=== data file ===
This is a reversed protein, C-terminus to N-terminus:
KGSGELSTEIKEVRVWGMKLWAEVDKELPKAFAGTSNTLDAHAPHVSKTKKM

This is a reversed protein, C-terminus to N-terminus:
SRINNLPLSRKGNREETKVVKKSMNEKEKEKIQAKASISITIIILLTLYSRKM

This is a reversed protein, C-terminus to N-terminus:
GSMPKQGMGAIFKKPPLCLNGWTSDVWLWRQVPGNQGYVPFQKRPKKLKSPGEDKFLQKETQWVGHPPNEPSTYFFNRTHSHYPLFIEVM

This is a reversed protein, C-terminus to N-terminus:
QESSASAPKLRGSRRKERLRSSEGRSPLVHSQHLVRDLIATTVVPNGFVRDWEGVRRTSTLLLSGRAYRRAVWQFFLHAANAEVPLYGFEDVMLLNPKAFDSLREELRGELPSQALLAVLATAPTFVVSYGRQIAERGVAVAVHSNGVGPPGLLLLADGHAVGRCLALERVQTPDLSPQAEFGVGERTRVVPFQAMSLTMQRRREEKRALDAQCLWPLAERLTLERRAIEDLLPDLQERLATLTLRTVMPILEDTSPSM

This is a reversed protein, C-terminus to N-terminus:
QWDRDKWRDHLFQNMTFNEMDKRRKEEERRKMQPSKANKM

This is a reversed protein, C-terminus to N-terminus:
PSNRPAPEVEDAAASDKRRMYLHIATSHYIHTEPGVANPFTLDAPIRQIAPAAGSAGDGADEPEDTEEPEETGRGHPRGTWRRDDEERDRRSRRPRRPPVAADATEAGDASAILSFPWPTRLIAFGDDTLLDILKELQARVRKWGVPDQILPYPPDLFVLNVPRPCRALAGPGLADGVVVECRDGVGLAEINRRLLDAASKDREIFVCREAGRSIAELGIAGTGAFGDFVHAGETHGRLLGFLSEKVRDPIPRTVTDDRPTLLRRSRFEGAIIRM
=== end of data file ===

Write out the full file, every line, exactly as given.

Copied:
This is a reversed protein, C-terminus to N-terminus:
KGSGELSTEIKEVRVWGMKLWAEVDKELPKAFAGTSNTLDAHAPHVSKTKKM

This is a reversed protein, C-terminus to N-terminus:
SRINNLPLSRKGNREETKVVKKSMNEKEKEKIQAKASISITIIILLTLYSRKM

This is a reversed protein, C-terminus to N-terminus:
GSMPKQGMGAIFKKPPLCLNGWTSDVWLWRQVPGNQGYVPFQKRPKKLKSPGEDKFLQKETQWVGHPPNEPSTYFFNRTHSHYPLFIEVM

This is a reversed protein, C-terminus to N-terminus:
QESSASAPKLRGSRRKERLRSSEGRSPLVHSQHLVRDLIATTVVPNGFVRDWEGVRRTSTLLLSGRAYRRAVWQFFLHAANAEVPLYGFEDVMLLNPKAFDSLREELRGELPSQALLAVLATAPTFVVSYGRQIAERGVAVAVHSNGVGPPGLLLLADGHAVGRCLALERVQTPDLSPQAEFGVGERTRVVPFQAMSLTMQRRREEKRALDAQCLWPLAERLTLERRAIEDLLPDLQERLATLTLRTVMPILEDTSPSM

This is a reversed protein, C-terminus to N-terminus:
QWDRDKWRDHLFQNMTFNEMDKRRKEEERRKMQPSKANKM

This is a reversed protein, C-terminus to N-terminus:
PSNRPAPEVEDAAASDKRRMYLHIATSHYIHTEPGVANPFTLDAPIRQIAPAAGSAGDGADEPEDTEEPEETGRGHPRGTWRRDDEERDRRSRRPRRPPVAADATEAGDASAILSFPWPTRLIAFGDDTLLDILKELQARVRKWGVPDQILPYPPDLFVLNVPRPCRALAGPGLADGVVVECRDGVGLAEINRRLLDAASKDREIFVCREAGRSIAELGIAGTGAFGDFVHAGETHGRLLGFLSEKVRDPIPRTVTDDRPTLLRRSRFEGAIIRM